The Intricate Portraiture at the Heart of Our Mandabi Release
Ify Chiejina is a Nigerian American artist from Queens, New York, with a multifaceted process that incorporates drawing, painting, collage, and pattern design, resulting in a distinctive approach to portraiture. Her work speaks to themes of family, identity, and a complex interplay of modernity and tradition. For our recent release of Mandabi, she created four new pieces that beautifully capture the humanity at the heart of Ousmane Sembène’s second feature, a scathing, Kafkaesque satire set in postcolonial Senegal.
“I am inspired by artists who are visual storytellers,” Chiejina tells us. “I aim to be more conscientious of how my art connects with the viewer, and I know that developing a narrative helps with that.”
A former philosophy major, Chiejina relished the opportunity to think deeply about a single film over the course of several weeks. Her impression of the movie—which follows a man whose life is turned upside down after he receives a money order from a nephew working in Paris—changed and deepened as she worked. “My first reaction,” she says, “was a bit of sadness for the main character, Ibrahima. But it definitely changed as I engaged with the film. Watching him being so self-righteous and yet incredibly trusting of different people was an odd pairing. The film for me is still tragic, but it became more comical too.”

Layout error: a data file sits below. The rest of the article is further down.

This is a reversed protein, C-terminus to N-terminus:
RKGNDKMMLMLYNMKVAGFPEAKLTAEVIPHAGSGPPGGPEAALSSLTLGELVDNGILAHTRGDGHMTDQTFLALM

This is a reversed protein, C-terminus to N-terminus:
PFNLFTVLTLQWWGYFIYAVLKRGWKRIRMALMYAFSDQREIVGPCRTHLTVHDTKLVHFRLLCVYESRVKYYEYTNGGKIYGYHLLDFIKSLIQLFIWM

Chiejina’s visual ideas evolved, too, as she moved from the initial sketch to the final cover artwork, a portrait of Ibrahima flanked by two hands, one representing giving and the other taking. “While I liked how the sketch came out, I wasn’t thrilled that the line work I had done for the face was competing too much with the skin complexion I had completed with markers and colored pencils,” she says. For the final piece, she switched to a transparent acrylic wash, which allowed the details of her line work to shine through.